Haruna Tanaka Double-Bill: “Shall We Love You?” and “Kanro  甘露” [Osaka Asian Film Festival 2023]

Haruna Tanaka is a filmmaker whose film presence I became aware of through two fine shorts; Slough (2020), a contemplative and slow-paced story about the loss of a child which hit a few festivals before being featured in a MIRRORLIAR FILMS anthology, and LIFELIKE (2018), a historical drama which played at the 20th Japan Film Fest Hamburg and won the Golden Iris Prize at the Aichi International Women’s Film Festival 2018.

Her latest shorts are featured at the Osaka Asian Film Festival 2023 in a special sidebar dedicated to her. For both films, it looks like she worked with the same crew – Koichi Nakajima (DoP), Masahiro Sone (colorist), Reach Minoji (music) etc. – and used similar techniques to capture dialogue driven stories. With well-written scripts and talented performers who deliver their roles with focus, she has two films well worth watching.

Shall We Love You?   Shall We Love You Film Poster R

Release Date: 2023

Duration: 7 mins.

Director: Haruna Tanaka

Writer: Haruna Tanaka (Screenplay),

Starring: Nishiki Morikawa, Saya Imajo, Nami Nishida,

Shall We Love You? is a film where Haruna Tanaka, working as writer, director, and editor, has a single camera in a fixed position and uses one long take to capture the action.

Said action is watching three members of a high school drama club, located in Tochigi Prefecture, discuss Oscar Wilde’s “The Happy Prince” ahead of a stage adaptation. Their talk takes wild diversions during their read-through of the script as they ponder the meaning of the word happiness and how it relates to the play and their own lives.

Shall We Love You Film Image R

While this is a film with one long conversation, there’s plenty of physical action and lots of details to pay attention to thanks to staging and the blocking of the actors.

The location is the balcony area of a high school gymnasium. That space is expanded through mirrors in the background – apart from a strategically placed cardboard box on a table blocking a reflection of the camera recording the action – and an active soundscape of basketball practice happening off screen. The noise and action of the sport sits comfortably below the dialogue and, on occasion, intervenes. This adds an energy to the world as we get extra dimensions to the area and, on occasion, the mirrors allow us to see things happening off camera as another student weaves in and out of this particular scene.

Amping the energy up are the lively cast. The actors are highly expressive in a naturalistic way and it is hard not to be won over by their charisma. Their conversation is fun and free-wheeling like a twisting-turning relay-race as each person picks up on ideas, jokes, and thoughts of the previous one and the fact that it is done in one take is impressive and the performers have to be commended.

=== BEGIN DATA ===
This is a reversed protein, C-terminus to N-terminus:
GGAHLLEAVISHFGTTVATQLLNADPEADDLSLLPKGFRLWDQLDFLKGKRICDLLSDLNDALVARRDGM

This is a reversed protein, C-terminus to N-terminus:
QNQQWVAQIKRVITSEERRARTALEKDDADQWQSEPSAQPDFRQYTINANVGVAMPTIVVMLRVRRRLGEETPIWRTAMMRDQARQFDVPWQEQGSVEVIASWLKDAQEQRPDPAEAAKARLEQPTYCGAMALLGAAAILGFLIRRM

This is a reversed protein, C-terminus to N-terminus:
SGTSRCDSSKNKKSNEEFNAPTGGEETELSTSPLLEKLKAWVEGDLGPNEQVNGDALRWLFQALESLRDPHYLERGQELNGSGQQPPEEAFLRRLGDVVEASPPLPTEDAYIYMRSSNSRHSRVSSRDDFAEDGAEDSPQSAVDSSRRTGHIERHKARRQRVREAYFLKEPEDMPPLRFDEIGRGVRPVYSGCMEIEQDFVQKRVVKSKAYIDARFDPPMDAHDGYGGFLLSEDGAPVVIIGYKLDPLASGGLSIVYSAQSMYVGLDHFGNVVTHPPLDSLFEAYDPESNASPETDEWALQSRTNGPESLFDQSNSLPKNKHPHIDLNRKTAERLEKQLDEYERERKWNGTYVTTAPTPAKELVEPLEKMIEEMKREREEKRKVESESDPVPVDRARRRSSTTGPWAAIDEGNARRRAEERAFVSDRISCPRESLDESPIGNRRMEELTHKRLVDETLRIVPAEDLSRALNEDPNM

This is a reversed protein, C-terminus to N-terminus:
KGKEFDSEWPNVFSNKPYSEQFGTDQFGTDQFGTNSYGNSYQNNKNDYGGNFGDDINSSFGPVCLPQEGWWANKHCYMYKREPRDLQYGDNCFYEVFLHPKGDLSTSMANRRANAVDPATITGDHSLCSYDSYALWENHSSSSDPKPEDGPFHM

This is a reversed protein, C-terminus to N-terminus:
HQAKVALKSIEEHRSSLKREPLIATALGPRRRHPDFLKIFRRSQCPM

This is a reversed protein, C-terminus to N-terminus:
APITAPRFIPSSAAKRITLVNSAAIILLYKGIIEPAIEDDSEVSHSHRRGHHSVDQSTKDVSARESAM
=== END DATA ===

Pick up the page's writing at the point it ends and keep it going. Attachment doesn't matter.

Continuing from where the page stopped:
Kanro Kanro Film Poster R

甘露 Kanro

Release Date: 2023

Duration: 12 mins.

Director: Haruna Tanaka

Writer: Haruna Tanaka (Screenplay),

Starring: Keigo Oka, Ippei Tanaka,

Receiving its world premiere at the Osaka Asian Film Festival 2023, Kanro sees Nakamura use a fixed camera and one long take to capture a conversation between two characters, Daigo (Keigo Oka) and his younger brother Soma (Ippei Tanaka, a great performer as can be seen in The Path Leading to Love), as they reunite in their grandfather’s sweet shop for the first time since the old man’s funeral.

Kanro Film Image R

This may take place in a single location but there is a lot going on to give a sense of life on the move.

Audiences will find their eyes drawn to the centre of the frame where the performers are perched on a raised tatami area but there are still details around to take in like empty fixtures and an old-fashioned sign. Natural light spills in through window panes and through the glass we can see the world passing by.

Tanaka’s dialogue covers a lot of ground, too, from family history to the Covid-19 pandemic, ore-ore scams, shared memories and the separate lives of the two characters, one of whom has relocated to Tokyo. The mythological meaning of kanro, jelly that gives the film its title, is brought up and that allows the film to enter slightly unexpected territory with the aid of a smartphone and two lit cigarettes burning away. I’m being cryptic because that switch led to a shiver-inducing (in a good way) twist that elevated the film above simply being amusing to being mysterious and even life-affirming.

The structuring of the conversation is beautiful and seems to be based on the four-part Japanese narrative structure of “Ki-sho-ten-ketsu” — the introduction of the brothers reuniting, the development of memories, the twist of the revelation that puts everything in context, and the conclusion as we revel in the understanding of events. This was exhibited in a film from Osaka Asian Film Festival 2022, Kahori Higashi’s The Residents

What keeps our attention are the skilled performers whose chemistry is so perfect you can imagine that they share so much history and a deep personal connection. They offer a one-cut performance to admire and Tanaka’s staging and faith in her performers pays off marvellously.

These shorts are well worth catching. They play at the Osaka Asian Film Festival again on March 16.

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